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Military research aims to develop self-configuring, secure wireless nets

Researchers develop military-grade intelligent wireless net.

By Ryan DeBeasi, NetworkWorld.com
August 16, 2006 04:06 PM ET

NetworkWorld.com - Government, corporate and academic researchers are working on a network that would be able to configure itself, intelligently cache and route data, and allow for fast and reliable sharing of data, all while maintaining military-grade security.

The project is called Knowledge Based Networking and is under development by the Department of Defense Research Projects Agency (DARPA). Researchers from schools including Northeastern, Virginia Tech, Lehigh University have been involved with the project, as have defense contractors including BBN Technologies and General Dynamics.

Academic concepts such as artificial intelligence and Tim Berners-Lee’s “Semantic Web,” combined with technologies such as the Mobile Ad-hoc Network (MANET), cognitive radio, and peer-to-peer networking, would provide the nuts and bolts of such a network. Although the project is intended for soldiers in the field, the resulting advances could trickle down to end users. “Military networks are going to converge as closely as we can to civil technologies,” says Preston Marshall, the program manager of DARPA’s Advanced Technology Office.

Marshall says that current technology is “dominated by wireless access, not really wireless networking.” Instead of using access points to connect wireless devices to a wired network, a Knowledge Based Network would be a decentralized MANET.

“The thing that’s fundamentally different in a wireless environment is that the links are fairly unreliable… nodes join and leave the network more or less randomly,” says David Passmore, research director for the Burton Group. MANETs would be able to route traffic through this ever-changing set of peers to a networked device or the Internet.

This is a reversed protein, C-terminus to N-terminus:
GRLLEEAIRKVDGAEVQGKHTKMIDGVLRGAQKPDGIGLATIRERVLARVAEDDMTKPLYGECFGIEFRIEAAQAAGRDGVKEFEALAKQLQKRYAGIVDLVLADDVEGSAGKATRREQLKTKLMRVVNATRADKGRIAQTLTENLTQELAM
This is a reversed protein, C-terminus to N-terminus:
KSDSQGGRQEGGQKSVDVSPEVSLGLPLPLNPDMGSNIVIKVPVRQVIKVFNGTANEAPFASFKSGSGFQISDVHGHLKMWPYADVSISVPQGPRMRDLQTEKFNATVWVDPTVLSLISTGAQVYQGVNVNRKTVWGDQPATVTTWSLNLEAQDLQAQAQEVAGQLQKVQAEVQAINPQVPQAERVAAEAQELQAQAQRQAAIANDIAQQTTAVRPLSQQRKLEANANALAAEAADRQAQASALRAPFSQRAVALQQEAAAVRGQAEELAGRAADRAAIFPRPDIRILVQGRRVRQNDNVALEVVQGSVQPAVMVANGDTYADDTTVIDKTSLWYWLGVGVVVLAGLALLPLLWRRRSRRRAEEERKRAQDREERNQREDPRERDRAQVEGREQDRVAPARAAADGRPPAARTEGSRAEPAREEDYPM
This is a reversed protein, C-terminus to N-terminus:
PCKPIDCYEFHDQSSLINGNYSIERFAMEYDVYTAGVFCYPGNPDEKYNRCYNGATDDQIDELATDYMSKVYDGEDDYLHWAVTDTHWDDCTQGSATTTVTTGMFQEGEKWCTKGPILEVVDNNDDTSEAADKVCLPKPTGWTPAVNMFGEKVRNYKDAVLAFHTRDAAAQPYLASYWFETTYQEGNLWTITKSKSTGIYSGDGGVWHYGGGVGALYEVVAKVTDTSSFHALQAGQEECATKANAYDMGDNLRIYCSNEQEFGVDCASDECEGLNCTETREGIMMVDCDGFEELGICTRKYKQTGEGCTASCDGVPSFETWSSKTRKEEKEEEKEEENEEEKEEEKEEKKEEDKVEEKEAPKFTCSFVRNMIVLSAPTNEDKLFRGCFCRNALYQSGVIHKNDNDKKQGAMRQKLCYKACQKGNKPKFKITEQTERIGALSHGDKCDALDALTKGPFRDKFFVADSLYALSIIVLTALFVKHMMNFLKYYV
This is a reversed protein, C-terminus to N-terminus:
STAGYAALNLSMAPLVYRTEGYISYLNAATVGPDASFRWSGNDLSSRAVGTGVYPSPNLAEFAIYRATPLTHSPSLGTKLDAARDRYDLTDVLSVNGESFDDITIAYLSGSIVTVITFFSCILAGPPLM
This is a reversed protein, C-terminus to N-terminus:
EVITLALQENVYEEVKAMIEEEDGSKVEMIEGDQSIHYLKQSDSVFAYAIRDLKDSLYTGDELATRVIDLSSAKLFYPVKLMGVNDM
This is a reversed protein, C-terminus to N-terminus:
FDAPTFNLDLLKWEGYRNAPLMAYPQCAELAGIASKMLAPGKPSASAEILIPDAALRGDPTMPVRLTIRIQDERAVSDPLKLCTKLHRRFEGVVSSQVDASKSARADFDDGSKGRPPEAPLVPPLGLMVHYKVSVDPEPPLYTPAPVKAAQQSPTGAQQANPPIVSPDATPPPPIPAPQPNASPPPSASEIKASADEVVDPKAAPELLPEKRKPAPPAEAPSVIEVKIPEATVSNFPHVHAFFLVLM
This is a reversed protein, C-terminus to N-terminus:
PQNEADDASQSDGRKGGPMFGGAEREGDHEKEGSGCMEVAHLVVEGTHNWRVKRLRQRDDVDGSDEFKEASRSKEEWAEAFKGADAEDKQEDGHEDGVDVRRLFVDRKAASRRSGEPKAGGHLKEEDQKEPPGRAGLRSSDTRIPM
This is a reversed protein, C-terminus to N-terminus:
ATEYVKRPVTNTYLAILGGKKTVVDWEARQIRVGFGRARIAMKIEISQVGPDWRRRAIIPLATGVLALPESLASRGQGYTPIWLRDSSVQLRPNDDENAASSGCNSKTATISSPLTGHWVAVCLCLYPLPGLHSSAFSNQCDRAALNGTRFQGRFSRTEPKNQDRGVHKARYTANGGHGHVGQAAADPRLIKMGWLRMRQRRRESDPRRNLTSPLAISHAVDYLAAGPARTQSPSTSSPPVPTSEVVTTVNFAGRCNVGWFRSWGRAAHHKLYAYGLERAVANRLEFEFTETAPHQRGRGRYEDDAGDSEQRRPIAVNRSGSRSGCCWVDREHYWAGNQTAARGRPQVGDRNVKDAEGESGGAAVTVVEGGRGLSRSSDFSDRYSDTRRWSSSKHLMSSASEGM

Such networks would have no single point of failure. Conversely, current wireless networks can be can be shut down by removing the access point. Passmore imagines that MANETs might even be formed by computers in moving vehicles but adds that “the routing protocols we have with IP are wholly inadequate to that kind of a situation.” More experimentation needs to be done before MANET technology can be standardized and mass-produced, he says, but the Knowledge Based Networking initiative might provide incentive for military contractors to work on the technology.

The ideal MANET would not only choose the best paths for routing packets but would also pick the best radio frequency to use. This would be made possible by so-called “cognitive radio” technology.

Bruce Fette, chief scientist at General Dynamics C4 Systems, explains that cognitive radio “is able to understand the spectrum activity, the network activity and the user activity and select and use the right waveforms, frequencies, and protocols to efficiently support the user and the network.” Such a system would avoid interference, either from other wireless networks or from enemies who want to disrupt communications. It would also understand and obey the local regulations on wireless spectrum use. Fette says such a system will be tested in Ireland next year.

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